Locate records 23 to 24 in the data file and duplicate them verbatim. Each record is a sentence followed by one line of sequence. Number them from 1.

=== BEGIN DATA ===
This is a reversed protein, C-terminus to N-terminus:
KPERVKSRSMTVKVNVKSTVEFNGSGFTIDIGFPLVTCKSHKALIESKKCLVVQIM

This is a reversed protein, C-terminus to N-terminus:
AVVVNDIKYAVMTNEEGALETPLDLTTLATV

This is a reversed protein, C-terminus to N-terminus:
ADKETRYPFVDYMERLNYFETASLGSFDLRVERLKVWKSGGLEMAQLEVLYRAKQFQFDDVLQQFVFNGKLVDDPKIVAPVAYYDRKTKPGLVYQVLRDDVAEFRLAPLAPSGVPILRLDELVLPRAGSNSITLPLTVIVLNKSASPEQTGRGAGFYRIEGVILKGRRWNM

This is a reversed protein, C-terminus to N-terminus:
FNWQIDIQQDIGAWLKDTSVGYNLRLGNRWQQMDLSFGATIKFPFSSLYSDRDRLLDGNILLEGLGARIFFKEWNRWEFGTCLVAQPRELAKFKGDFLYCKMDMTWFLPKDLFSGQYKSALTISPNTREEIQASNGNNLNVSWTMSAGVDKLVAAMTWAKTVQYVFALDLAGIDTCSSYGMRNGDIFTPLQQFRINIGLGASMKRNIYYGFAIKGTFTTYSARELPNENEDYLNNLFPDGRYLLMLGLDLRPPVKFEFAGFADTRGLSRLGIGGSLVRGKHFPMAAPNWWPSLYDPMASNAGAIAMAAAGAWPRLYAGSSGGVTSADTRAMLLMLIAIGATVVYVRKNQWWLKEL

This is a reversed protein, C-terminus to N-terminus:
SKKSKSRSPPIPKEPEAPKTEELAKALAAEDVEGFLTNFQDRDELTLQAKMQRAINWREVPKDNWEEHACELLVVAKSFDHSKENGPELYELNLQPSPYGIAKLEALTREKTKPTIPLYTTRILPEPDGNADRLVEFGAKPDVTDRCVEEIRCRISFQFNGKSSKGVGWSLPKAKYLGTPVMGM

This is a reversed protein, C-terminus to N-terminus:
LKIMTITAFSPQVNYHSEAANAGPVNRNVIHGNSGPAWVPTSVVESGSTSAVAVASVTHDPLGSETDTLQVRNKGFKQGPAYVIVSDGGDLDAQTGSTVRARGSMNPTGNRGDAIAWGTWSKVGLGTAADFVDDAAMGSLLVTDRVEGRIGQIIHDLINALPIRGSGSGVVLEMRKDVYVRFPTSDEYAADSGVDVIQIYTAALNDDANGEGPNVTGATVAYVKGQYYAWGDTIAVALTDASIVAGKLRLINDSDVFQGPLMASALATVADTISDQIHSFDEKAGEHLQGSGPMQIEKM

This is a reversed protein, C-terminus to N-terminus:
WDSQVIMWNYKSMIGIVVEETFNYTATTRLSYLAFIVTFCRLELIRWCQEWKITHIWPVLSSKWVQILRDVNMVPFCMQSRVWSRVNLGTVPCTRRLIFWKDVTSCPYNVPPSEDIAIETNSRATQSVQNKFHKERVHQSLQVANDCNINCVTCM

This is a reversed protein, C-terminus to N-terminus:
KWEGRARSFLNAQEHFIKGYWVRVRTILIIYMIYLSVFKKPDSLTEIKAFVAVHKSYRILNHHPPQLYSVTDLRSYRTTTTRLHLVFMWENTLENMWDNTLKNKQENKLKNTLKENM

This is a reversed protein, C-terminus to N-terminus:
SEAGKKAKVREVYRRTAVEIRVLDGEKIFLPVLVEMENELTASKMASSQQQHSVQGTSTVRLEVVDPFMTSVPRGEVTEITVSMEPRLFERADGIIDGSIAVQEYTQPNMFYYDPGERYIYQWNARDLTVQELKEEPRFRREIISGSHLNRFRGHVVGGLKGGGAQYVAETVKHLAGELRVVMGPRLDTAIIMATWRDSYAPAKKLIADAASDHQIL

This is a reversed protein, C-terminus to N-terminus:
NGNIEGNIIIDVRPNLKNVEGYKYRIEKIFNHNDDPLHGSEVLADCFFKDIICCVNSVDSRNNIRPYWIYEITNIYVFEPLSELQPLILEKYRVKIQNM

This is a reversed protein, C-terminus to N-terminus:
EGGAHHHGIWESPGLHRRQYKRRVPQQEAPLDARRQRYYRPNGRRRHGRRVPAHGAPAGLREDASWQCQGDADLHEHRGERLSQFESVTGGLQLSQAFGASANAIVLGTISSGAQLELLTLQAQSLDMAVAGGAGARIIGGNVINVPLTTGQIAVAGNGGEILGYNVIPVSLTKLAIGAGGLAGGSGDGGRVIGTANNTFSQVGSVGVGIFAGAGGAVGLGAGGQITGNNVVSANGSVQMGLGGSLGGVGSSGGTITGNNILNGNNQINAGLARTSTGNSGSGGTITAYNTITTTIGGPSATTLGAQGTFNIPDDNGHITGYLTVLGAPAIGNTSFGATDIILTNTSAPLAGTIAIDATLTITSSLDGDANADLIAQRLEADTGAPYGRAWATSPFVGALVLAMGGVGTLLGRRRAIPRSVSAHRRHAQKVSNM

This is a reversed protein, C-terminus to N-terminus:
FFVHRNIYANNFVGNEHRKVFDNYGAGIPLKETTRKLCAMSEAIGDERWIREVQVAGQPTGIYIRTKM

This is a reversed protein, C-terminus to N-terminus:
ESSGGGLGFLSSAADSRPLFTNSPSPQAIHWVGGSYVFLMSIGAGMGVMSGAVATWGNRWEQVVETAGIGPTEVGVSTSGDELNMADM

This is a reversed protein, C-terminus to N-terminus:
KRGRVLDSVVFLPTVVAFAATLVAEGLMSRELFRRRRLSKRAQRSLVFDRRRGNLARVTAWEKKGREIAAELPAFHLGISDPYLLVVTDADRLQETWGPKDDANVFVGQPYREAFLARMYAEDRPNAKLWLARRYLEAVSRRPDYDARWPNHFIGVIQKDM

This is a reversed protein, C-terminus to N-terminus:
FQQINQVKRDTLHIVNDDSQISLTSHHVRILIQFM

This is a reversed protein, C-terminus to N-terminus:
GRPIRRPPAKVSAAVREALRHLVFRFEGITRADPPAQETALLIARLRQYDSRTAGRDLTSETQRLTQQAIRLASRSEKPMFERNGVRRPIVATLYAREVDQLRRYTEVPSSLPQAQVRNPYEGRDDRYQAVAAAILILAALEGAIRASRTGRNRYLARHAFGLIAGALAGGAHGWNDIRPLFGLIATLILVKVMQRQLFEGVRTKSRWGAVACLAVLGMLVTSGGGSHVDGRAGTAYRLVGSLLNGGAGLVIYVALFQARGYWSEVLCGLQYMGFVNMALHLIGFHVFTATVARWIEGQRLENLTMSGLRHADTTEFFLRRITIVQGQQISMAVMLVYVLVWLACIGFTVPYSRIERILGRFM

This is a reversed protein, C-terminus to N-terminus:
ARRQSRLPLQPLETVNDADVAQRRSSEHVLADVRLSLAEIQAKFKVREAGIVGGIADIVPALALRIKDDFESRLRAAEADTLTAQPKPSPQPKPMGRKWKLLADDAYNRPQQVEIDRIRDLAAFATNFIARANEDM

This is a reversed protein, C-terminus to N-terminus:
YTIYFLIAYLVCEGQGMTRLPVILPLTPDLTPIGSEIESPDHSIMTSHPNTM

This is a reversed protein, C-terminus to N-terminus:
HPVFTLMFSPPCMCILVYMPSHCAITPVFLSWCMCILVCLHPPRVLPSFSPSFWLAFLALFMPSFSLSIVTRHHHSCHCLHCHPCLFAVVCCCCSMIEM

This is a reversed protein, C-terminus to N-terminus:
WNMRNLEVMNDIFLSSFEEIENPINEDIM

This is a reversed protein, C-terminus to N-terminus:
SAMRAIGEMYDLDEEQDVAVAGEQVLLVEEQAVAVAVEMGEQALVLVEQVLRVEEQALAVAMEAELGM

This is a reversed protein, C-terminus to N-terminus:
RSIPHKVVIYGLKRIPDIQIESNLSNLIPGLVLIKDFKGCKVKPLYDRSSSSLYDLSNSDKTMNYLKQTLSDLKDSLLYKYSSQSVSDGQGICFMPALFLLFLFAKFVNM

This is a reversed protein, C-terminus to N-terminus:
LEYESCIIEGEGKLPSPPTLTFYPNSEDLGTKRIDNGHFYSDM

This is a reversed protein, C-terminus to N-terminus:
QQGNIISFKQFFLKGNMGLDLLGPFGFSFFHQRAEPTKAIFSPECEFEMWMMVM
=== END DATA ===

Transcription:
This is a reversed protein, C-terminus to N-terminus:
LEYESCIIEGEGKLPSPPTLTFYPNSEDLGTKRIDNGHFYSDM

This is a reversed protein, C-terminus to N-terminus:
QQGNIISFKQFFLKGNMGLDLLGPFGFSFFHQRAEPTKAIFSPECEFEMWMMVM